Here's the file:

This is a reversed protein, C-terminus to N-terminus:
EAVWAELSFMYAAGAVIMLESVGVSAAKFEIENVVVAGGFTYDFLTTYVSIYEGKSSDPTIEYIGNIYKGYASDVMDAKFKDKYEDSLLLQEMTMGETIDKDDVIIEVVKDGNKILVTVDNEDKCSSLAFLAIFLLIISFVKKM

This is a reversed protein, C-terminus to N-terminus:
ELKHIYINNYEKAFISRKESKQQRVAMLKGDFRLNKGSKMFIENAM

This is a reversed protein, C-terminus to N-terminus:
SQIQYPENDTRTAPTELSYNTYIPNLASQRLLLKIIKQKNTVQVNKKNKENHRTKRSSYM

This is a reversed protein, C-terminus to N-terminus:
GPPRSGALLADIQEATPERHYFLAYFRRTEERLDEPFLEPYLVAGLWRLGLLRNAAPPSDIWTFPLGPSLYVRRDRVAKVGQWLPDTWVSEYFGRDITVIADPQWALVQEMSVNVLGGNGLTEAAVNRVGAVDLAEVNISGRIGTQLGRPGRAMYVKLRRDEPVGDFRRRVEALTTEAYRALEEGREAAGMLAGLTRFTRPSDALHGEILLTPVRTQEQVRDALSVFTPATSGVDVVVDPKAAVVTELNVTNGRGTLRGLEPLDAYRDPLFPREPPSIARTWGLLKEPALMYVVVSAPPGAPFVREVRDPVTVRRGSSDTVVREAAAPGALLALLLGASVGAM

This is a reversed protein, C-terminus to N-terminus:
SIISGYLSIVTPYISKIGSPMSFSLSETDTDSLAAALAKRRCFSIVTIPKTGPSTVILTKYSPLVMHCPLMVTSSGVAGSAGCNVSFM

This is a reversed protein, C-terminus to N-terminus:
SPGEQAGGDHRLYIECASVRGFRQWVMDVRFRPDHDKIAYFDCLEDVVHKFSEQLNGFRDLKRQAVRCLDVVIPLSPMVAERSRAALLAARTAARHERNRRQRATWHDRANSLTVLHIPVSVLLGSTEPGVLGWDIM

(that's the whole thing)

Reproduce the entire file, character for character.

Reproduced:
This is a reversed protein, C-terminus to N-terminus:
EAVWAELSFMYAAGAVIMLESVGVSAAKFEIENVVVAGGFTYDFLTTYVSIYEGKSSDPTIEYIGNIYKGYASDVMDAKFKDKYEDSLLLQEMTMGETIDKDDVIIEVVKDGNKILVTVDNEDKCSSLAFLAIFLLIISFVKKM

This is a reversed protein, C-terminus to N-terminus:
ELKHIYINNYEKAFISRKESKQQRVAMLKGDFRLNKGSKMFIENAM

This is a reversed protein, C-terminus to N-terminus:
SQIQYPENDTRTAPTELSYNTYIPNLASQRLLLKIIKQKNTVQVNKKNKENHRTKRSSYM

This is a reversed protein, C-terminus to N-terminus:
GPPRSGALLADIQEATPERHYFLAYFRRTEERLDEPFLEPYLVAGLWRLGLLRNAAPPSDIWTFPLGPSLYVRRDRVAKVGQWLPDTWVSEYFGRDITVIADPQWALVQEMSVNVLGGNGLTEAAVNRVGAVDLAEVNISGRIGTQLGRPGRAMYVKLRRDEPVGDFRRRVEALTTEAYRALEEGREAAGMLAGLTRFTRPSDALHGEILLTPVRTQEQVRDALSVFTPATSGVDVVVDPKAAVVTELNVTNGRGTLRGLEPLDAYRDPLFPREPPSIARTWGLLKEPALMYVVVSAPPGAPFVREVRDPVTVRRGSSDTVVREAAAPGALLALLLGASVGAM

This is a reversed protein, C-terminus to N-terminus:
SIISGYLSIVTPYISKIGSPMSFSLSETDTDSLAAALAKRRCFSIVTIPKTGPSTVILTKYSPLVMHCPLMVTSSGVAGSAGCNVSFM

This is a reversed protein, C-terminus to N-terminus:
SPGEQAGGDHRLYIECASVRGFRQWVMDVRFRPDHDKIAYFDCLEDVVHKFSEQLNGFRDLKRQAVRCLDVVIPLSPMVAERSRAALLAARTAARHERNRRQRATWHDRANSLTVLHIPVSVLLGSTEPGVLGWDIM